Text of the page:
11 December 1998

Local lupins could be protein import replacement in UK

By Simon Wragg

HOME-GROWN lupins could break the dependency on bought-in protein and increase income to livestock farms.

But until soya prices rise and lupin agronomy is more fully understood producer response is likely to remain lukewarm. That was the outcome of a meeting at ADAS Rosemaund to review progress of 10 growers on mixed units taking part in EU-funded lupin trials, two of whom had to abandon last seasons crops.

The other eight lupin growers achieved yields of between 2.4t/ha and 5t/ha (1t/acre and 2t/acre). According to ADAS agronomist John Spink one crop drilled at a low seed rate suffered a severe case of bean seed fly attack and had to be ploughed in. The other grower missed the drilling window of early to mid-September.

Although trials at the Institute of Arable Crop Research, Rothamsted, suggest lupins should be drilled in the first three weeks of September, experience at Rosemaund suggests crops grown in the west of England benefit from being drilled later.

Mr Spink told the meeting that most of the 10 local lupin crops had been drilled in the recommended period. But later drilled crops achieved up to a 1.2t/ha (0.5t/acre) yield advantage.

"Work at IACR suggests that in warm conditions, early drilled crops set a number of stem leaves which develop into side branches. These shade out main stem seed pods and limit yield," he said.

`Early drilled crops also tended to be taller, which could lead to an increased risk of lodging, he added. But there was a critical balance; late drilling increased risk of frost damage. IACR agronomists suggest lupin seedlings must be at the five-leaf stage to tolerate frost.

Lupins, like other low seed rate crops, are also susceptible to attack from bean seed fly, which severely attacked one producers crops. According to ADAS entomologist Roger Umpleby, the problem could be widespread. The first sign of attack is small, greyish coloured seedlings appearing in an otherwise healthy crop.

Mr Umpleby said the female bean seed fly laid eggs on bare soil, and once hatched, larvae searched for soft, fleshy plant material to attack. That could be surface and buried trash or lupin seedlings, said Mr Umpleby. "If larvae do not succeed in killing seedlings, they leave them open to disease."

Treated seed could reduce the risk of attack, and although not available in the UK, a legal loophole allowed producers to import treated seed from the Continent, added Mr Umpleby.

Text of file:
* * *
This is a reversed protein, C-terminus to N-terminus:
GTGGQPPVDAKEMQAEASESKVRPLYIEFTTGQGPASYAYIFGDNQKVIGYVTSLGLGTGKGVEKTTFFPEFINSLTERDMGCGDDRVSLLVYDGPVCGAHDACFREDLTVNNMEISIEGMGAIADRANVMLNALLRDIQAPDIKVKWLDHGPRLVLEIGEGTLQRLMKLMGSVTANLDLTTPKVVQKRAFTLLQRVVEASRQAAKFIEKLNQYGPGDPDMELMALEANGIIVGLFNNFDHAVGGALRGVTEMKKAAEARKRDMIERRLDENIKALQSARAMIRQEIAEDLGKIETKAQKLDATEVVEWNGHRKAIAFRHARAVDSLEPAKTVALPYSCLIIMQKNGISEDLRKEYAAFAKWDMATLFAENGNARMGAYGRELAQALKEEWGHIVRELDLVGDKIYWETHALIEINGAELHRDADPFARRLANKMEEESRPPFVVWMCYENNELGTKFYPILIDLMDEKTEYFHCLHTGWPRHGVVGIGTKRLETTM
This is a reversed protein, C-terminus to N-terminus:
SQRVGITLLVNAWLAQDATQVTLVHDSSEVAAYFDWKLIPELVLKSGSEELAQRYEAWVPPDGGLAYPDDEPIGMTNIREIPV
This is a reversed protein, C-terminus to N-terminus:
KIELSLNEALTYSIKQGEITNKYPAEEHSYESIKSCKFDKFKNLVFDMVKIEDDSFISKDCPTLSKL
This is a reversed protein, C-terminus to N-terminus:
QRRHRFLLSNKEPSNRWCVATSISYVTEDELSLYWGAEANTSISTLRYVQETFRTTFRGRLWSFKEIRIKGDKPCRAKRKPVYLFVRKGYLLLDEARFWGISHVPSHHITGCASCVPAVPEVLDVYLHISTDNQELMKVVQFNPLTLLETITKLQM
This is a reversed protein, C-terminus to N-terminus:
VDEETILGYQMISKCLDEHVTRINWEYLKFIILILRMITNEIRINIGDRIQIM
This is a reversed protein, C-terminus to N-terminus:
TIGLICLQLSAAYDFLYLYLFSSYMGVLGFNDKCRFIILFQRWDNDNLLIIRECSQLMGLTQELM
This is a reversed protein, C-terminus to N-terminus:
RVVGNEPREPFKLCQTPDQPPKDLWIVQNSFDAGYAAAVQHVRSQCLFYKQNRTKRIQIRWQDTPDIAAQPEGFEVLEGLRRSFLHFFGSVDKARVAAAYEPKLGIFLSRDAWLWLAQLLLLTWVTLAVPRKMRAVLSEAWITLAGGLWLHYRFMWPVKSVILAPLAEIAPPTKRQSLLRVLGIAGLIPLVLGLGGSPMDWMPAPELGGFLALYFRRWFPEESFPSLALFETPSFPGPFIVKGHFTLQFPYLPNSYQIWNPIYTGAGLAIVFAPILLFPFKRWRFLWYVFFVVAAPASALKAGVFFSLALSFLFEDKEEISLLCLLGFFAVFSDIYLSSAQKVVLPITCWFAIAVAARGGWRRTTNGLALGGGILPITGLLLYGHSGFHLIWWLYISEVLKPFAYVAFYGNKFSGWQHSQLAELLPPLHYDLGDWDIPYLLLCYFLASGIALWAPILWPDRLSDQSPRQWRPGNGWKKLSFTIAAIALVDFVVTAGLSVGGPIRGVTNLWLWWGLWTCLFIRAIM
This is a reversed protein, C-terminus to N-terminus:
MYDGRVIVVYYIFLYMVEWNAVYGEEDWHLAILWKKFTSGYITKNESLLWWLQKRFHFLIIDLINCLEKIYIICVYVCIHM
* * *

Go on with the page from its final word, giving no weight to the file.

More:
French varieties

According to Mr Spink that should not present a problem, as many varieties used in the UK are French, but it was suggested that some seed treatments could delay emergence and plant populations.

According to the Processors and Growers Research Organisations Kathy Knott, producers looking to buy treated seed abroad would be advised to select one with an insecticide guarding against bean seed fly attack and a fungicide for damping-off disease, which are both common problems.

Once established, lupin crops are open and susceptible to weed infestation. ADAS agronomist Derek Wade said herbicides recommended for use in lupins were limited, particularly for controlling broad leaved weeds.

Dr Wade told delegates: "ADAS is working with the PGRO and herbicide manufacturers to find cereal sprays which may be suitable for off-label use on lupins at the growers own risk."

During the first year of the project, herbicide trials in David Forbess lupin crop at Titley Court, Hereford, have proved successful at controlling grass and volunteer cereal weeds such as wild oats. But some herbicides in spring led to lodging in taller crops; ADAS and PRGO researchers are unsure why.

After a years trial, producers are in two minds about the crops viability, despite seeing the attraction of a home-grown protein with a 37% protein content. "My jury is still out," said Mr Forbes.

In a move to address producers concerns, researchers at ADASRosemaund have now established a series of trials looking at the effect of four seed rates on emergence and yield, pesticide use to control seed bean fly and 18 herbicide programmes for weed control.

Lupins at a glance

&#8226 Home-grown 37% protein crop.

&#8226 Sow at 40 plants a sq m.

&#8226 12cm (5in) rows/ 5cm (2in) depth.

&#8226 Yield of about 4t/ha (1.6t/acre).

&#8226 Variable costs of £145/ha (£59/acre).

&#8226 Eligible for area aid.

LUPINS AT A GLANCE

&#8226 Home-grown 37% protein crop.

&#8226 Sow at 40 plants a sq m.

&#8226 12cm (5in) rows/ 5cm (2in) depth.

&#8226 Yield of about 4t/ha (1.6t/acre).

&#8226 Variable costs of £145/ha (£59/acre).

&#8226 Eligible for area aid.